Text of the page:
Friday, December 02, 2011

Rum's Inferiority Complex

Check out the fun Flash segment on the home page of Appleton Estates Jamaican Rum.

Here's a synopsis, for those of you on iPads or too busy to fill out the mini-customs form required to access the site (what's with liquor sites making you enter your birthdate--does the law require them to do that, or just their lawyers?): It's a clever little bit showing a glass of dark rum over ice with a paper umbrella in it.  Along comes a stream of red fruity-looking liquid.  The umbrella spins into action, sending the juice flying in all directions and keeping the glass of rum pure and pristine.  "The Rum That Needs Nothing" is the punchline.

It's a clever bit, but it's also a little sad, for it shows how much the recent fetishization of bourbon and Scotch is spilling over into other realms.  You know the drill: the connoisseur who would pay $60 not for a bottle but for a single glass of whiskey with a lone sculpted cube of ice in the middle--unless, of course, they are the purist sort who would threaten to shoot you in the face if you even think about bringing a scoop of ice within ten yards of their drink.

I can hardly blame the rum guys for trying to keep up with the Joneses (and Beams and the Van Winkles).  If I were them I would do whatever I could, too, to be able to slap three digit price tags on bottles of "limited reserve" products.

But, this elevation of rum to a sip-it-slow-on-the-rocks connoisseur drink is a little depressing.  From the very beginning--when it was blended with sugar and citrus into punches--rum has been the consummate joiner, always playing well with others.

Yes, I know its reputation has been tarnished by two generations of frozen banana daiquiris and sugar-soaked pina coladas.  But, from the purity of an original daiquiri to the exquisite muddled mint of the mojito, there are any number of rum concoctions that are subtle mixtures suitable for grown ups. As classic tiki drinks like the Zombie illustrate, rum is alone among the liquors in that it can be mixed with other varieties--letting you blend a light rum and a dark rum and finish the drink off with an overproof rum float.

A while back, I was given a bottle of Ron Zacapa Centenario, a 23-year-old, barrel-aged rum. It's rich, mellow, and warm, absolutely perfect for sipping on the rocks and every bit the peer of a fine bourbon. I quite am sure that, using the proper subtle recipes, it could be incorporated into a splendid cocktail--perhaps something as simple as a little lime and sugar, or perhaps something more complex that builds in a couple of liqueurs and maybe even an overproof-rum kicker.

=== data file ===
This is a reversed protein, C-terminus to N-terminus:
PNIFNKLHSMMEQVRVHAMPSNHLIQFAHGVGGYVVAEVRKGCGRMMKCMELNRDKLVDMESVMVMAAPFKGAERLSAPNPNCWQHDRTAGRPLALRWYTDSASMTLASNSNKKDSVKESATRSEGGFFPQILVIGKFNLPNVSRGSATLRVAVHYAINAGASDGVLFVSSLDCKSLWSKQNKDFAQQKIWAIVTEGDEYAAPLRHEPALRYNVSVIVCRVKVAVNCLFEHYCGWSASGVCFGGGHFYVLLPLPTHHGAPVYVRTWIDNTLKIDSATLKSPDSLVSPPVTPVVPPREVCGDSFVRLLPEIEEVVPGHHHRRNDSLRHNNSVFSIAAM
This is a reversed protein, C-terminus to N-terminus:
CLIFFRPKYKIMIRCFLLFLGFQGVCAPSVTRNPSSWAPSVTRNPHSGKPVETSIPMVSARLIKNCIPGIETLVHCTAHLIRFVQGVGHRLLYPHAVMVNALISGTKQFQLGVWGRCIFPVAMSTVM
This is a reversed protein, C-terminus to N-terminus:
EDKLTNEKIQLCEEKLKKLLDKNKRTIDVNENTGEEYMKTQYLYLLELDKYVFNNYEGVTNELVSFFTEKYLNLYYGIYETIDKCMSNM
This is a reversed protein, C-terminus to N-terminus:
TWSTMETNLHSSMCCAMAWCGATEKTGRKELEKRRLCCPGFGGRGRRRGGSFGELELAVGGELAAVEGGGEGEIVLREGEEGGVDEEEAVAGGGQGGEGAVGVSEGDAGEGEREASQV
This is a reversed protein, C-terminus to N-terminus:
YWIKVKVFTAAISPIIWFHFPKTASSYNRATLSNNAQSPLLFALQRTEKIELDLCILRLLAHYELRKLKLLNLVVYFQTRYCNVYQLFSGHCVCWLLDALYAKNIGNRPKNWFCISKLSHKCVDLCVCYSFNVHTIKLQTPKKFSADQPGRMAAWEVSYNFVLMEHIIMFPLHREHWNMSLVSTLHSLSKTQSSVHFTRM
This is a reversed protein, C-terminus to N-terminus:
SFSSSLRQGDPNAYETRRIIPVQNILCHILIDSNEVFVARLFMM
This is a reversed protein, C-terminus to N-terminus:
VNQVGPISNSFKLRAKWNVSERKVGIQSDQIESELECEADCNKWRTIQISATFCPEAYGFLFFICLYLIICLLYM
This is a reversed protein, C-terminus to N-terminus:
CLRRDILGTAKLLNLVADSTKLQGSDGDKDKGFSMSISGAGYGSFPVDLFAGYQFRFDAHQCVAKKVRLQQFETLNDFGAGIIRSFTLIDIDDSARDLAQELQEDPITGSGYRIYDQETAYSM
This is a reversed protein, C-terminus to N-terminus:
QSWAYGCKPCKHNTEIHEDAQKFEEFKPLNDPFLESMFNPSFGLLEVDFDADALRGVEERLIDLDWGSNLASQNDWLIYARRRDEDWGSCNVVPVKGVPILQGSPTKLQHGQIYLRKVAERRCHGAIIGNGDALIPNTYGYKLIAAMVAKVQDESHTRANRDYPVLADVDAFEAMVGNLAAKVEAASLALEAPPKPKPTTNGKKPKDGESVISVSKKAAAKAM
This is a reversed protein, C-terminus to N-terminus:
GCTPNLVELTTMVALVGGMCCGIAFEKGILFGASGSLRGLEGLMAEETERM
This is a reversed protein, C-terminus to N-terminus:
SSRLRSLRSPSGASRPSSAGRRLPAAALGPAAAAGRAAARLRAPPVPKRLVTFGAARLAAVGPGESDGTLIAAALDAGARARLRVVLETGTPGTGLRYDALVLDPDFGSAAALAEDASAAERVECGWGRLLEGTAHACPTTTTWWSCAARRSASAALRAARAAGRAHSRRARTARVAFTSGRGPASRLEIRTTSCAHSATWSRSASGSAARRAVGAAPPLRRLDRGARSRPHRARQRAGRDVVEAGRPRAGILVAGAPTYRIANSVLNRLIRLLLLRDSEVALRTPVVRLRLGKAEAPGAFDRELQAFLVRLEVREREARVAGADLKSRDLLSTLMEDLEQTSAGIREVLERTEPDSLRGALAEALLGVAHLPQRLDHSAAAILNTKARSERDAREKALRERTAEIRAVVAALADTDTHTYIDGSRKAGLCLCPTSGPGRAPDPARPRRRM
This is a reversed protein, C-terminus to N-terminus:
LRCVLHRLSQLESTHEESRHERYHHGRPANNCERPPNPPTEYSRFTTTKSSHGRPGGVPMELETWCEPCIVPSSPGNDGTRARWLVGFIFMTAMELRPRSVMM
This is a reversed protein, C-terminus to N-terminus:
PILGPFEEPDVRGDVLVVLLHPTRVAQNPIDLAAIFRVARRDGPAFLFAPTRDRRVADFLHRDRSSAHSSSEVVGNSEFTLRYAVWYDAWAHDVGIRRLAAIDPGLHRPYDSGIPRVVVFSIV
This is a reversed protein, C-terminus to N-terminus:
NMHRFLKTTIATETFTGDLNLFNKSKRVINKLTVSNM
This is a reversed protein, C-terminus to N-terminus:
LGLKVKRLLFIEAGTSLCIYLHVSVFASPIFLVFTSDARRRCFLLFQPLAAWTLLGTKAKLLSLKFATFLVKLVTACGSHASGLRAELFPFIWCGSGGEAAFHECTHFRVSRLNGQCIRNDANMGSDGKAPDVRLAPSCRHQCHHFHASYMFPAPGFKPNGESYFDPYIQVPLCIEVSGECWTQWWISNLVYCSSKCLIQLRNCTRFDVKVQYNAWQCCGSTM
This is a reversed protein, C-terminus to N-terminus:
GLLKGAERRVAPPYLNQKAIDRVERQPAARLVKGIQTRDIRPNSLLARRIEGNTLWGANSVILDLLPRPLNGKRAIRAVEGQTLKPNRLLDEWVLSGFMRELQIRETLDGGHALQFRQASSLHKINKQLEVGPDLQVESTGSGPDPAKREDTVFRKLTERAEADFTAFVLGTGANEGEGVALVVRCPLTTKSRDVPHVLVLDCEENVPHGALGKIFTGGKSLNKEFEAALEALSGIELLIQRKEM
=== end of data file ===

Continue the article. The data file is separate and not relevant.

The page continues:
But, every time I've pulled out that brown, rattan-wrapped bottle with the intention of shaking up a cocktail, I hear the voices of the brown-liquor snobs whispering in my ear, "You can't do that, you philistine!  It would be a sacrilege."  And the 23-year-old rum ends up cold and alone in a rocks glass with just a chunk of ice to keep it company.

But, would it really be a sacrilege to let such a rum mingle with a few close friend? As Jeff "Beachbum" Berry relates, Victor "Trader Vic" Bergeron developed one of the classics of tiki bar culture because he had received a bottle of 17-year old J. Wray and Nephew rum and believed, "the flavor of this great rum wasn’t meant to be overpowered with heavy additions of fruit juices and flavorings."

Did he serve it in a stylish glass with a single orb of handcrafted ice in the middle?

Hardly.  He blended it with orange curacao, rock candy syrup, orgeat syrup, and the juice of one lime.   And thus was born the legendary Mai Tai.

So, my plea to the premium rum distillers is this: don't try to compete head-to-head with bourbon and Scotch as a sipping liquor.  You can't win a me-too game.  (Did pork gain anything over chicken by branding itself "the other white meat?" The answer is an emphatic no!)

Instead, change the playing field and take the game to a place where bourbon and Scotch can't follow.  Don't make rum aficionados feel guilty about mixing in a little lime juice or simple syrup. Encourage them to experiment.  Hell, if you invent some fancy enough formulas with fine cognacs and multiple aged rums, you might be able to come up with single-glass cocktails whose price tags make single-malt Scotches look like house brands.

There's about two ounces of Ron Zacapa Centenario left in that bottle in my liquor cabinet, which I've been saving for a special occasion.  Perhaps tonight I'll use it in a mai tai.

And I won't feel guilty about it at all.

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